At $610, Apple Is Again A Buy

| About: Apple Inc. (AAPL)
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Last month, with Apple (NASDAQ:AAPL) trading near $690, I suggested that the stock was likely to pull back before moving higher. I urged investors to wait for the price to drop to at least $650 before adding shares (with the one caveat that investors should also consider buying if Apple added China Mobile (NYSE:CHL) as a carrier partner). At the time, I was worried about supply issues holding back iPhone 5 sales, the possibility of disappointing guidance for Q1FY13, and the difficulty of year over year comps (all three issues are inter-related).

Since then, Apple shares have pulled back even further and faster than I expected. In the five weeks since my initial call, shares are down more than 10%, closing Friday at $609.84. As I expected, the iPhone 5 launch did not go as smoothly as some expected; massive supply shortages have been the order of the day. Verizon's (NYSE:VZ) management discussed these shortages on last week's earnings call, and suggested that supply could be constrained through the end of the year. One month after the iPhone 5 went on sale, Apple is still reporting a 3-4 week shipping delay for online orders. Given that Black Friday (the beginning of the busy holiday shopping season) is less than five weeks away, it seems very unlikely that Apple will be able to clear its order backlog during the current quarter.

Putting aside the supply constraints, the iPhone 5 has been criticized for a variety of defects. Apple's new mapping software does not work nearly as well as Google (NASDAQ:GOOG) Maps (which it replaced); many users have reported a purple glare in photos; and many iPhones have come out of the box scratched. I expected some post-launch choppiness based on previous iPhone launches. The iPhone 4 launch was followed by "Antennagate"; user complaints about dropped calls due to a new antenna design. Similarly, many users claimed that Apple had exaggerated Siri's functionality after the launch of the iPhone 4S last year. Neither of these previous scandals did any noticeable damage to Apple, as the iPhone's popularity has continued to grow.

I expect the story to play out in much the same way with the iPhone 5. In fact, Consumer Reports, which criticized the iPhone 4's design after "Antennagate", gave the iPhone 5 a very positive review in spite of its faults. Nevertheless, some analysts and investors have recently argued that Apple's growth days are over. Apple bulls, by contrast, think the stock is headed to $1000 in short order. The iPhone 5 supply shortage makes it hard to judge who is right. We do not know exactly how many units are being produced on a weekly basis, and we cannot accurately judge the level of iPhone 5 demand given that the sales rate is being dictated entirely by supply.

Fundamentals-driven arguments about Apple ultimately revolve around the exact level of growth in iPhone sales, because the iPhone contributes the majority of Apple's profits today. I expect iPhone unit sales to be up 25%-35% year over year in FY13 because I think the larger screen will drive upgrades as well as some market share gains vis-a-vis Android. Hitting the high end of that range depends on adding China Mobile at some point in 2013 to better penetrate the Chinese market.

However, iPhone sales would have to reach 48 million in the current quarter (Q1FY13) to hit 30% growth (the midpoint of my FY13 estimate). Given my estimate of the supply situation, I think Apple will struggle to sell much beyond 45 million units this quarter. The bulk of growth will be in Q2 and beyond, as it will take longer to meet initial demand and fill the channel to "normal levels", relative to the iPhone 4S launch. Prominent Apple bears like Doug Kass disagree. Whereas I think the iPhone 5's full strength will not be revealed until Q2 and beyond, Kass makes the exact opposite argument. He claims that the iPhone 5 is a very ordinary device, and that once Apple fulfills orders from enthusiasts this quarter, we will see a sharp drop-off in sell-through. I don't think his representation of iPhone 5 demand is accurate, but we will not know for sure until 2013, when the hard evidence will arrive.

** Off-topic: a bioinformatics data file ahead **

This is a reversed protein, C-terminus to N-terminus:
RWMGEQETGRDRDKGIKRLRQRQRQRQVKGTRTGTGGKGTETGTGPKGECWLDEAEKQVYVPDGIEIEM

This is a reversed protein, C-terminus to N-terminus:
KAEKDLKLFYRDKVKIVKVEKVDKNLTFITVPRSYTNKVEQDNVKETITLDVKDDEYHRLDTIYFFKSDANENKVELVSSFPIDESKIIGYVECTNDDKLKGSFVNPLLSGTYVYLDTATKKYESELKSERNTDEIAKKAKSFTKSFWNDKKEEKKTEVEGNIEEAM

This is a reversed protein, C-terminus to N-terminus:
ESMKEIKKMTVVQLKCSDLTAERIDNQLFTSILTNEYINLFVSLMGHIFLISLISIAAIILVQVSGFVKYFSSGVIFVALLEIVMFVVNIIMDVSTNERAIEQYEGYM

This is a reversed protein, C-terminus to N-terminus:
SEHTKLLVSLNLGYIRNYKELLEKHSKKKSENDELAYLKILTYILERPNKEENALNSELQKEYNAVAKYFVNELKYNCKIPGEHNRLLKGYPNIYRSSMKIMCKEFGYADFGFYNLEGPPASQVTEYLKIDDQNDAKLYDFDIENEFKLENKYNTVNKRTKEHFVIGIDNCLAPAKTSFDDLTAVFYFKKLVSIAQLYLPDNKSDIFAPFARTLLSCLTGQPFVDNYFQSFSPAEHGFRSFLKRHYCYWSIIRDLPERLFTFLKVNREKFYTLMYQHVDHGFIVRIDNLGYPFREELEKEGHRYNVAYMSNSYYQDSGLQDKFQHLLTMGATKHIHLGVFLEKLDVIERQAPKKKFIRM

Nevertheless, I think the upside for Apple investors significantly outweighs the downside at this point. Even Apple bears generally assert that earnings growth will slow to the single digits, not that earnings have peaked. But Apple is trading around $480/share excluding cash, only 11X trailing EPS of roughly $44-$45 (assuming analyst estimates for the September quarter are not too far off). At that valuation, the downside is minimal even in a low-growth scenario. So while the stock could dip below $600 depending on the market's reaction to Apple's two big events this week, the long-term downside appears to be minimal.

After my article was released last month, the majority of commenters disagreed. The most frequent comment was that in the past, investors waiting for Apple to pull back before buying have missed out on a lot of upside. At the time, I thought that the risk of a correction outweighed the near-term upside, given the uncertainty of the iPhone's growth trajectory. However, at $610, the risk-reward profile is much more compelling, even though some of the same questions about iPhone growth remain unanswered. At this point, I would agree that waiting for a better price risks missing out on too much upside. Accordingly, I re-opened my long position in Apple on Friday afternoon.

Disclosure: I am long AAPL. I wrote this article myself, and it expresses my own opinions. I am not receiving compensation for it (other than from Seeking Alpha). I have no business relationship with any company whose stock is mentioned in this article.